Home to the nearest ski resort to Seattle — The Summit at Snoqualmie is a collection of four ski areas with 25 lifts. Most trails are intermediate and advanced. The resort offers daily ski, snowshoe and snowboard rentals, lessons and winter activities like night skiing, snow tubing, cross-country skiing and sno-go biking. These innovative snow bike-ski hybrids can also be rented on-site.

The mountain area is small and mostly comprised of A-frame vacation rentals and a handful of attractions, including the free Washington Ski and Snowboard Museum, open Friday-Sunday only. Enjoy a refuel here with comfort food and craft cocktails at The Commonwealth, or gourmet groceries and coffee at Laconia Market and Cafe.

Snoqualmie Pass to Ellensburg

Then, begin a rapid descent on I-90. Snow often transforms the valley surrounding Lake Keechelus into a fairytale-like sight of white drifts surrounding gray waters and ice.

While many local birds are vacationing to the south, you may still spot local mammals, including rabbits, cougars, bobcats and coyotes, near or on the Keechelus Lake Wildlife Overcrossing, about 12 miles southeast of Snoqualmie Pass. This fully vegetated, 150-foot-wide bridge eases the passage of animals seeking new breeding, feeding and dwelling grounds.

Prepare for the descent into Eastern Cascades’ flanks and foothills — a much colder, snowier, windier and yet still drier terrain than the Western side. The area offers winter sports, well-preserved historic towns and sunnier skies. Pull off at Exit 70 for Lake Easton Sno-Park snowplay, snowmobiling, cross-country skiing and snowshoeing.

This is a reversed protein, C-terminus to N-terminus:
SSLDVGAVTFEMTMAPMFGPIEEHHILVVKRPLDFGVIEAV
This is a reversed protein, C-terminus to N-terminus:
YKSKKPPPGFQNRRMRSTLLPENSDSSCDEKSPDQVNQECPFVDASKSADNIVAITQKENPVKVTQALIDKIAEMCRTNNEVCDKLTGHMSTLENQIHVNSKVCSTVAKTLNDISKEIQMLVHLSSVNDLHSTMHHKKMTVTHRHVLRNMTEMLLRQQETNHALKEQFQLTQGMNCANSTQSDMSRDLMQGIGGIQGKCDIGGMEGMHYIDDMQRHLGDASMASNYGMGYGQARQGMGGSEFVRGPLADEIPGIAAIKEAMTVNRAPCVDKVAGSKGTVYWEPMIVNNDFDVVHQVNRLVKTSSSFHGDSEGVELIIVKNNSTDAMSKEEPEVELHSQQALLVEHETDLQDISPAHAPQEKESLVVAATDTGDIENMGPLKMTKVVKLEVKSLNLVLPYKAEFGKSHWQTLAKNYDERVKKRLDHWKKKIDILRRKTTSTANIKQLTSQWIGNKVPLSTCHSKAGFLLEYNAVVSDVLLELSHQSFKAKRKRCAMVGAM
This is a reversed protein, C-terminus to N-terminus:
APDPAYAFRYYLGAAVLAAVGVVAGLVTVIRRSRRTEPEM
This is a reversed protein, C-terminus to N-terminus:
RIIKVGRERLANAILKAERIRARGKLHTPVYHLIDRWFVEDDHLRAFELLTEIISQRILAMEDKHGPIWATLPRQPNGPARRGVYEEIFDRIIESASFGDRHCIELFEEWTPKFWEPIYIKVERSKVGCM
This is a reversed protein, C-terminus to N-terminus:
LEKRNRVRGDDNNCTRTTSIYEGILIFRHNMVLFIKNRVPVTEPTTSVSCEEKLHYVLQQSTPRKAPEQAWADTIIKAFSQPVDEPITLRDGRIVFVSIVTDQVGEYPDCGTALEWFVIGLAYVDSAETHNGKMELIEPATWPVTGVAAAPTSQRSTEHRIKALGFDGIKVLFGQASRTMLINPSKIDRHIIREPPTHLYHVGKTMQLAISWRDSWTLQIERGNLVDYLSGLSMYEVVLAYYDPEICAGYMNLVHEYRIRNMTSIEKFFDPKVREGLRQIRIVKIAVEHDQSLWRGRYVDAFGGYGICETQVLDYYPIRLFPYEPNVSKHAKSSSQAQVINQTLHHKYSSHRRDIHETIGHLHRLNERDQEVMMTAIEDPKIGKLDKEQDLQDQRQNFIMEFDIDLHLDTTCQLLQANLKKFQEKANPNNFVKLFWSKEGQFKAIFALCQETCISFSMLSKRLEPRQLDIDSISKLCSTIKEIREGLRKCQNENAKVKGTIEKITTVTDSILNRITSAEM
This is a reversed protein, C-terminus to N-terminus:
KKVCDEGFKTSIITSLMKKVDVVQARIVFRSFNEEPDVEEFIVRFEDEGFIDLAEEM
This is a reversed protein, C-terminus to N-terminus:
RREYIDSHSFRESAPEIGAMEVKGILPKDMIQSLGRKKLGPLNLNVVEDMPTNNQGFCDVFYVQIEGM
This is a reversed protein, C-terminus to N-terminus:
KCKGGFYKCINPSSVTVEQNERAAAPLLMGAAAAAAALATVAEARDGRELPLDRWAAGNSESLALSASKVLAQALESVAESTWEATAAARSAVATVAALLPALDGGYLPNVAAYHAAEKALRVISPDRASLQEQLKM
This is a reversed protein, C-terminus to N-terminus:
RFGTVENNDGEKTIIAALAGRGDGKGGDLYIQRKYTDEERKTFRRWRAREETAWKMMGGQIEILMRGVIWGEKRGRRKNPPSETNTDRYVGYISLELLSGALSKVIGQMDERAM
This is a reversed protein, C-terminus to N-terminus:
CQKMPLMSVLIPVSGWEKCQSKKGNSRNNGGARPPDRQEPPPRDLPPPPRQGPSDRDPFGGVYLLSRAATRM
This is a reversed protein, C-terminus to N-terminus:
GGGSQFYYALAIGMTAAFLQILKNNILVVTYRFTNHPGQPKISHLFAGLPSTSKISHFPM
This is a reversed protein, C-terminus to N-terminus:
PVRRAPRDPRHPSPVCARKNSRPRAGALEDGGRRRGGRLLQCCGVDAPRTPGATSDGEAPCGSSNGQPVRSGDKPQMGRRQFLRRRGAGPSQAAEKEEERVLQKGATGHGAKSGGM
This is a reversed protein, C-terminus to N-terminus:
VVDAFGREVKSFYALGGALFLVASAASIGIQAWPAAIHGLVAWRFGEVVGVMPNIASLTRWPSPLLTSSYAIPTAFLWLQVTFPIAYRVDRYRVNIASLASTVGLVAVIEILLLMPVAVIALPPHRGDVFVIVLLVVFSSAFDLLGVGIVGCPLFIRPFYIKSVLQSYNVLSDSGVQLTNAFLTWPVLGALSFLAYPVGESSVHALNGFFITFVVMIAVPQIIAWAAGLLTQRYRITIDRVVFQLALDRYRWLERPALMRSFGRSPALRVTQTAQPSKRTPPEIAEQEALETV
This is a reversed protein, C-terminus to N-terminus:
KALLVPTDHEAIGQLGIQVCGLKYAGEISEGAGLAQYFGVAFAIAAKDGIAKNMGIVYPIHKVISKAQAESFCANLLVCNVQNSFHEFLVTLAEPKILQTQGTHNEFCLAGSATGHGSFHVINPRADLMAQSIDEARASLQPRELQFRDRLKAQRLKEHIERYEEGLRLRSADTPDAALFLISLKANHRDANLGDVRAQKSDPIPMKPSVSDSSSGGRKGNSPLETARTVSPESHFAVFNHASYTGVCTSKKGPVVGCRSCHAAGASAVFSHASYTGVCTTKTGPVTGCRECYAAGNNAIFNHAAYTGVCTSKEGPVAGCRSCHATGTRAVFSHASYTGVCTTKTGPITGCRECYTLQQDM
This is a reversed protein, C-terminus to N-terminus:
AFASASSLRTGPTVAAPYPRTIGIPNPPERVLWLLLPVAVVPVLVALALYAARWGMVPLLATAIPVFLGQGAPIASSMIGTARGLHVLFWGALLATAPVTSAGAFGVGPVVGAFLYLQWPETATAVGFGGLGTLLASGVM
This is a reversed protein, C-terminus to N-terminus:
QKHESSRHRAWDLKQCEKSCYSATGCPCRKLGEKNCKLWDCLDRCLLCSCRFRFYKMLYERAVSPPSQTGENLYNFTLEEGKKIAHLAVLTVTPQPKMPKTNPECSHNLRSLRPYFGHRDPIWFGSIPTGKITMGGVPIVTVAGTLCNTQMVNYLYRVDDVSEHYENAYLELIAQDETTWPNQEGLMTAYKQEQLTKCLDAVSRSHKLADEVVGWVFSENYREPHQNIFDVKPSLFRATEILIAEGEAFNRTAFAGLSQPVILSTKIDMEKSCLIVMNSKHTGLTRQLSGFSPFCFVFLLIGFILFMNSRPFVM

Take the exit for Cle Elum to check out the South Cle Elum Rail Yard National Historic District, where the Milwaukee Road train company’s locomotives were added or removed from trains headed west or east. The district features an interpretive trail and a collection of rail yard structures, including a depot, electricity substation and rail yard worker housing.

Coal Mines Trail connects Cle Elum and the former coal mining town of Roslyn on foot or WA-903 N. by car. In Roslyn, step back to 1886 or so and explore the Roslyn Historic District’s antique buildings filled with modern apparel, sports equipment, books and restaurants. The quiet town is often snowier than Cle Elum, so ensure you’re ready for the weather.  

Return to I-90 to make the 30-minute trip to Ellensburg. To the south of I-90, the L.T. Murray Wildlife Area Unit is home to elk, deer and bighorn sheep. In winter only, watch public elk feeding at Joe Watt Canyon around 8 a.m., typically through mid-March.

The landscape soon flattens and becomes farmland interspersed with fewer and fewer stands of evergreen pine trees. End your day in Ellensburg, a historic college town celebrating art, craft restaurants, museums and Western rodeos and life. You’ll find affordable stays and even more parks with snow-covered trails.

Note: As always, check weather conditions before getting on the roads, and bring auto chains and car supplies for surprise storms. I-90 frequently closes for periods in winter due to safety or collisions.

Whether you’re looking to make an environmentally conscious choice with a hybrid or to save cash with our new car lease deals, Western Washington Toyota Dealers can help you find a new car that keeps up with your lifestyle.